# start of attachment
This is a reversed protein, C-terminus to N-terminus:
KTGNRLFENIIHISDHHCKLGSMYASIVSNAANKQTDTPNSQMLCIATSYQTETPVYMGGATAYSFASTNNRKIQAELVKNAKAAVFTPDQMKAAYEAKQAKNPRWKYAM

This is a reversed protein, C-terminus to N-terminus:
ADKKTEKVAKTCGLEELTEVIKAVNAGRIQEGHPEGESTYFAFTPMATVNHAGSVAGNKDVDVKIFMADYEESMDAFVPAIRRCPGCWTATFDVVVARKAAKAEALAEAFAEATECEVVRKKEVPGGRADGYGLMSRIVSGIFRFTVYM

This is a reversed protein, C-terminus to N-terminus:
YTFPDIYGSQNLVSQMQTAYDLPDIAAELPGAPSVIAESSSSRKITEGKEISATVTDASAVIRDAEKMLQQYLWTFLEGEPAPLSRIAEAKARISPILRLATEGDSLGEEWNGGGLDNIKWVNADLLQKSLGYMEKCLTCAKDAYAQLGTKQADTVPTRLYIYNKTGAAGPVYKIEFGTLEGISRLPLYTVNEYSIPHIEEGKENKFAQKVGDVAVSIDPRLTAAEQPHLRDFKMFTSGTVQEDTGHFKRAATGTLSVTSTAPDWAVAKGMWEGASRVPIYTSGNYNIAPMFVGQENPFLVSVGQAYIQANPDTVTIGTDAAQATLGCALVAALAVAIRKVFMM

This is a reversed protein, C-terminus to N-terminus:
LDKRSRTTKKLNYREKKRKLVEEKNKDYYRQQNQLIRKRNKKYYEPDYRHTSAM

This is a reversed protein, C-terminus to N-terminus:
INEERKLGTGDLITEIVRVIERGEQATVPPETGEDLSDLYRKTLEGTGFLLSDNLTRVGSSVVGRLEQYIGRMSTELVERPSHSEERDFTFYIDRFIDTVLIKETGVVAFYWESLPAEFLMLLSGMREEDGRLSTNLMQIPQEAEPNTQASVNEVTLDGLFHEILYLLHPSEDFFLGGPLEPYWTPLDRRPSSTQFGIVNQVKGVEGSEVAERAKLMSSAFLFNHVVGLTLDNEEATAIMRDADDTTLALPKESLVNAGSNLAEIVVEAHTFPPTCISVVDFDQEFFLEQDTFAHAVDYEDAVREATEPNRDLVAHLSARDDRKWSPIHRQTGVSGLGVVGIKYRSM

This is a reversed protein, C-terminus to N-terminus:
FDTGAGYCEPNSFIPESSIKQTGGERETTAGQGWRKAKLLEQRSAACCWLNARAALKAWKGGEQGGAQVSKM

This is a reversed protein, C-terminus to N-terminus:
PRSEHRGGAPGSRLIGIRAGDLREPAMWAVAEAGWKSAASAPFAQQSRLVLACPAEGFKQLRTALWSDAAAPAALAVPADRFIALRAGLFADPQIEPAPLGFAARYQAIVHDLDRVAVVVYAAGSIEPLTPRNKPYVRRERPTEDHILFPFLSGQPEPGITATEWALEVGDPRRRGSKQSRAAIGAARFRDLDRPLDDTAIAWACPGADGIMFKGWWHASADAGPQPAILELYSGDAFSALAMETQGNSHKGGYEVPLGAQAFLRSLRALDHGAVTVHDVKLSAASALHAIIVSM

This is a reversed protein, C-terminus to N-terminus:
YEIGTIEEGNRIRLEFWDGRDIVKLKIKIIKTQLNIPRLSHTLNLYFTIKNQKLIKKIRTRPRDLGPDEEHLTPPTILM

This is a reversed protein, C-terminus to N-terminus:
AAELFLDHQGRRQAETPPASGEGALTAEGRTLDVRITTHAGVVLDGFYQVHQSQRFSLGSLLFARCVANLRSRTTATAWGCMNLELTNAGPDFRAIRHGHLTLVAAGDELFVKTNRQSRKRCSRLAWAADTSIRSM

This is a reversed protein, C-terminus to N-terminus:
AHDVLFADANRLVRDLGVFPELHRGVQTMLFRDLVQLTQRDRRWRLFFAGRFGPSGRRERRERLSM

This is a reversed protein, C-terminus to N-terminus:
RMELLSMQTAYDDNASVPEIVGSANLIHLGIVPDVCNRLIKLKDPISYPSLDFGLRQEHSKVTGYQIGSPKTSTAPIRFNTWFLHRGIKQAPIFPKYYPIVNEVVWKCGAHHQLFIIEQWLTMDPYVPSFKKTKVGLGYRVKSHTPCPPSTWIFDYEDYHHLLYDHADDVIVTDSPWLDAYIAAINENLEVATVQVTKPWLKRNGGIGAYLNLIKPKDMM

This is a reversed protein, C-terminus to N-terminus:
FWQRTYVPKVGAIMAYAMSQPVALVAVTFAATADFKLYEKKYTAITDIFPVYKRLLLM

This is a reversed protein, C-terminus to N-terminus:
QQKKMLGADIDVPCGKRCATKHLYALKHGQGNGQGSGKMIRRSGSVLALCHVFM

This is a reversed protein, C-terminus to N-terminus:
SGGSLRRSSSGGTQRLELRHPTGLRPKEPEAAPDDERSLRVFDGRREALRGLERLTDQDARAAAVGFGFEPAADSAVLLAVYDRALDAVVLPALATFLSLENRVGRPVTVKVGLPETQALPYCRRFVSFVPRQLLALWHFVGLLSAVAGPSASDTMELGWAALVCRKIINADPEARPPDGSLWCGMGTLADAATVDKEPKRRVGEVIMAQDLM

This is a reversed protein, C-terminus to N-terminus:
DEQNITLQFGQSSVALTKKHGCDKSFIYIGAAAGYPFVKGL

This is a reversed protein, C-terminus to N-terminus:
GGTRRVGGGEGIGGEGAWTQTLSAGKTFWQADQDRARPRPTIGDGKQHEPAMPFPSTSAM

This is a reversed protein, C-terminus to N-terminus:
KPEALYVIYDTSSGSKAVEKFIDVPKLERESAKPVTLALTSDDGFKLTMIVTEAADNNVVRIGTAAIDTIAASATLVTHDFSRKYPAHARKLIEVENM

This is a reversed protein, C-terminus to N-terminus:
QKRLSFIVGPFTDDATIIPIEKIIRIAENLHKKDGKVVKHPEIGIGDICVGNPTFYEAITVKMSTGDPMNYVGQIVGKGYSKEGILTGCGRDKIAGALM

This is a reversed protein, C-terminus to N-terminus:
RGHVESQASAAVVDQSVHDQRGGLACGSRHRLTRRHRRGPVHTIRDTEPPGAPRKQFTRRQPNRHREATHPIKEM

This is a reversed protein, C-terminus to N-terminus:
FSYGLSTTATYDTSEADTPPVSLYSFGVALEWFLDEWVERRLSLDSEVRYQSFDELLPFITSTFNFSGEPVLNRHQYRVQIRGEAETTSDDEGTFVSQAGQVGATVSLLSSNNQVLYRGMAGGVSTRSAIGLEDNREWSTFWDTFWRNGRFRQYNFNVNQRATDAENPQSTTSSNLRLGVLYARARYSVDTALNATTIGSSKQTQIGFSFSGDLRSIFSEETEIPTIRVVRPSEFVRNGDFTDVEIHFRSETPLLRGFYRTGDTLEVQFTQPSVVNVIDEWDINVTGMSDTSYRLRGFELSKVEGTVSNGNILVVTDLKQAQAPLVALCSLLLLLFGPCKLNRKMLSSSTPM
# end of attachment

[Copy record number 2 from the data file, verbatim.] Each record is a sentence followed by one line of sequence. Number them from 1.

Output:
This is a reversed protein, C-terminus to N-terminus:
ADKKTEKVAKTCGLEELTEVIKAVNAGRIQEGHPEGESTYFAFTPMATVNHAGSVAGNKDVDVKIFMADYEESMDAFVPAIRRCPGCWTATFDVVVARKAAKAEALAEAFAEATECEVVRKKEVPGGRADGYGLMSRIVSGIFRFTVYM